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Agencies pull together for rescue effort

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January 11, 2002

La Plata County Search and Rescue workers Ron Corkish, front, Tom MacNamara, Sabrina Motta and Jack Ballard, back, monitor rescue people in the field from a trailer in the parking lot of Durango Mountain Resort early Thursday morning.


By Jennifer Reeder
Special to the Herald

The combined search and rescue efforts of about 75 community volunteers and organizations produced a happy ending for the survivors of two aircraft crashes near Durango on Thursday.

"It was a tremendous team effort with a number of agencies and personnel all working together," said Butch Knowlton, La Plata County director of emergency preparedness.

Knowlton’s Search and Rescue team set up a command center in the La Plata County Building Department offices at the La Plata County Courthouse to coordinate the efforts of rescuers. Knowlton is the director of the county building department.

Knowlton said he called the Air Force for assistance Wednesday evening when searchers still had not found the single-engine Cessna 172.

"I knew I had survivors, and their night-vision capabilities increased our chances of finding people alive," Knowlton said.

New Air Helicopters, a local company that assists in many searches and rescues, doesn’t fly at night because of safety concerns. But when an Air Force helicopter crash-landed at about 3:30 Thursday morning, Knowlton called New Air to help transport survivors from the accident sites.

The military helicopter was grounded about eight-tenths of a mile away from the Cessna.

On the ground Wednesday night, staff at Durango Mountain Resort pitched in by running the Purgatory Village Express – the resort’s year-old high-speed six-passenger lift – to transport search and rescue crew members to Sno-Cats at the top of the lift.

The Sno-Cats, which are stored halfway up the mountain at night, belong to Bob Rule, owner of the San Juan Ski Company. Rule uses the Sno-Cats to lead advanced backcountry ski and snowboard trips from the resort.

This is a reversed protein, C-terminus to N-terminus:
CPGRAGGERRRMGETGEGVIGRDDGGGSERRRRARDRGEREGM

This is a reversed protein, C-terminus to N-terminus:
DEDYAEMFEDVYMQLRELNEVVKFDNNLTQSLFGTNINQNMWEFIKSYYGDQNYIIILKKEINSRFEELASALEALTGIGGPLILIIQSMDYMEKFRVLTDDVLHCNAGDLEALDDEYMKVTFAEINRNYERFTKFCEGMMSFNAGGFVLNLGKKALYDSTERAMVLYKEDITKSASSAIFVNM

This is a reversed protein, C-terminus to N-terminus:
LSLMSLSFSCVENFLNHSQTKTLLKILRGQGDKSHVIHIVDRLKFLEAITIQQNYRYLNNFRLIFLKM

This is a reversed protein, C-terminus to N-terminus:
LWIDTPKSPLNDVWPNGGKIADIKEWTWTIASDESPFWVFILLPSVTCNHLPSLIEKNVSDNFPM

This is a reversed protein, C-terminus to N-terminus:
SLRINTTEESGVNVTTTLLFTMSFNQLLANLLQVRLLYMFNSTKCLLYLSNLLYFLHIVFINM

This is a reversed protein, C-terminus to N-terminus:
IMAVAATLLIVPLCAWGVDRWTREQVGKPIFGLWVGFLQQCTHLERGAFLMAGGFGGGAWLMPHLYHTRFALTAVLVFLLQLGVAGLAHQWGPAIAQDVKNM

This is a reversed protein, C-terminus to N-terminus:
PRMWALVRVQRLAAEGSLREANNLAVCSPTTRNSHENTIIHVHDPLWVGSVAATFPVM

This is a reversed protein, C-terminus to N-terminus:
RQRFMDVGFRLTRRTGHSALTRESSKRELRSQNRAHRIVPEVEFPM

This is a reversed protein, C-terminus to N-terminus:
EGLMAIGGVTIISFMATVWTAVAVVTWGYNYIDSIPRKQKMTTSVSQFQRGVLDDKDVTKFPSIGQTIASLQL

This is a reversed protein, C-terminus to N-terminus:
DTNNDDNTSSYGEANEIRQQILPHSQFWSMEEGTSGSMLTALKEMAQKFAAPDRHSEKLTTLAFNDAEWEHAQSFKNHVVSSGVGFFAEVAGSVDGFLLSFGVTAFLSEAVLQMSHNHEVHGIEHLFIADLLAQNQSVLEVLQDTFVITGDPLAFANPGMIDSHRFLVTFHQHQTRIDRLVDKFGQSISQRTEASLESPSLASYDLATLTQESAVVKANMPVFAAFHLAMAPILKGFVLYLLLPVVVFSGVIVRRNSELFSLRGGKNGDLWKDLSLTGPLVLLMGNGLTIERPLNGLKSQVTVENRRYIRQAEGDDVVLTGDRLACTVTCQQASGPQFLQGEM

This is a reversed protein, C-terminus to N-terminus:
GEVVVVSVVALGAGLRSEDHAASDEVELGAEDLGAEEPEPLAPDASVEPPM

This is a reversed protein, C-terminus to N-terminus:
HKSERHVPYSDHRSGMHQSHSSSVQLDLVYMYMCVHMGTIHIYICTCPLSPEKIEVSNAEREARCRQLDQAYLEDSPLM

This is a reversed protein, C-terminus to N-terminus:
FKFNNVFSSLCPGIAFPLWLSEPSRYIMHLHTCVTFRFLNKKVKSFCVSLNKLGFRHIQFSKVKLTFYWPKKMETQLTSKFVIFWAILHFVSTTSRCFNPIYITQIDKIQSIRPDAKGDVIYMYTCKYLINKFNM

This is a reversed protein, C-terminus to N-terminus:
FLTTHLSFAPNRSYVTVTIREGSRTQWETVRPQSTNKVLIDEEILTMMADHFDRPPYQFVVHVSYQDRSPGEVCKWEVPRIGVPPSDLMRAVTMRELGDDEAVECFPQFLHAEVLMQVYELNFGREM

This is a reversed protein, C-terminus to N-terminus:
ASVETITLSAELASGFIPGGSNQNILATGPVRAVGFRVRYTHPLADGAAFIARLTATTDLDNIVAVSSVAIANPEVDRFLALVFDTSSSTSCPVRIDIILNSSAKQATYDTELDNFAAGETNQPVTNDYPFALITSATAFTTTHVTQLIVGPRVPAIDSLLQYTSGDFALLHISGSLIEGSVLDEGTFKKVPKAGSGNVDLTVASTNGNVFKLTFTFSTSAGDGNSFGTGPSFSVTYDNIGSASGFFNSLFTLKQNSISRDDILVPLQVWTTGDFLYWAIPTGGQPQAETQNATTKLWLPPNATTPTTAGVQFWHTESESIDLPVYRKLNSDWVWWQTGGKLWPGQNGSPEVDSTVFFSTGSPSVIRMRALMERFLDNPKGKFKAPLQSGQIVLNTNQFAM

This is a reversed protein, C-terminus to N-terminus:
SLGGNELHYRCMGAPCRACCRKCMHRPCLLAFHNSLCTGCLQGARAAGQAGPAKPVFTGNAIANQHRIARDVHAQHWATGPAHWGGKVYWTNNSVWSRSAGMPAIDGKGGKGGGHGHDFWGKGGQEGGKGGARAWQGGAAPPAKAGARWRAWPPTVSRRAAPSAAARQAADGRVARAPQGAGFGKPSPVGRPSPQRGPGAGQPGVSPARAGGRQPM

Rule became involved with the mission at about 5 p.m. Wednesday when he learned the first aircraft had crashed.

Rule called the search and rescue team to offer his services, then took a snowmobile and a Sno-Cat driver to Strawberry Patch, the meeting place for on-site rescue workers. Strawberry Patch is a helicopter-accessible area near the crash sites.

Rule scouted the area by driving a snowmobile three miles from Strawberry Hill to the Pinkerton Flagstaff/Dutch Creek trail and then walked about ½-mile on skis with adhesive skins. When he found fallen logs and trees blocking the road, Rule called to Durango Mountain Resort employees Walter Miller and Scott Clemmens to bring a chainsaw and a bolt-cutter to the site.

"It was very dark out there, but we knew where we were going," said Miller, a communications technician at the resort.

Miller and other resort employees helped clear the trees from the path between Strawberry Patch and the landing zone near the military helicopter.

Search and rescue team members moved crash survivors out of the crash area and to a nearby landing zone. Because the military survivors were once rescuers, they had heavy survival gear to haul to the landing zones before they could be flown by New Air helicopter pilot Steve Krug to Mercy Medical Center, said Roy Meiworm, lift operations manager at Durango Mountain Resort.

Members of search and rescue teams carry gear such as tents, snowshoes, first-aid kits and extra clothing for survivors.

Perry Pahlmeyer, a volunteer with the team, described his gear as "stuff that’ll get me through the night and take care of people."

Ron Corkish was one of the 11 members of San Juan Sledders, a local snowmobile club, who volunteered in the search effort. Corkish said that Knowlton’s interview Wednesday night with Justin Kirkbride, the pilot of the Cessna, had led to an "area of probability" of the crash site. When news that the military personnel were "fairly well off" after the helicopter crash reached Corkish’s team – via radios supplied by Durango Mountain Resort – they felt they could "keep the focus on the Cessna," Corkish said.

"Search and rescue found the pilot’s footprints – that was our first big lead. When our team got there, we gave them clothing and built a big fire. We had some bonfires going up there," Corkish said.

Meanwhile, the search effort for the military helicopter got a boost when Rule was hiking uphill on skis with skins at about 4 a.m. and spotted a flare from the military crew, which led search and rescue crews to the helicopter. A nearby landing zone for a helicopter was identified, and the military personnel were moved there to prepare for evacuation.

The Red Cross pitched in by donating food and drinks for the rescue workers and military personnel who spent the night on the mountain. Temperatures Wednesday night reached a low of 24 degrees.

Roy Meiworm and Miller loaded the provisions onto snowmobiles and sped them to Strawberry Patch and the military landing zone.

"They loaded me down," Meiworm said, describing the Gatorade, candy, sandwiches, chips, fruit and coffee donated by the Red Cross.

Like all true heroes, members of the effort would take credit for their acts of bravery.

"That’s typical of Durango. People pull together," said Bob Kunkel, senior vice president of the resort.

Other key participants in the search and rescue included the Durango Snowmobile Club, Civil Air Patrol and the U.S. Air Force, Knowlton said.

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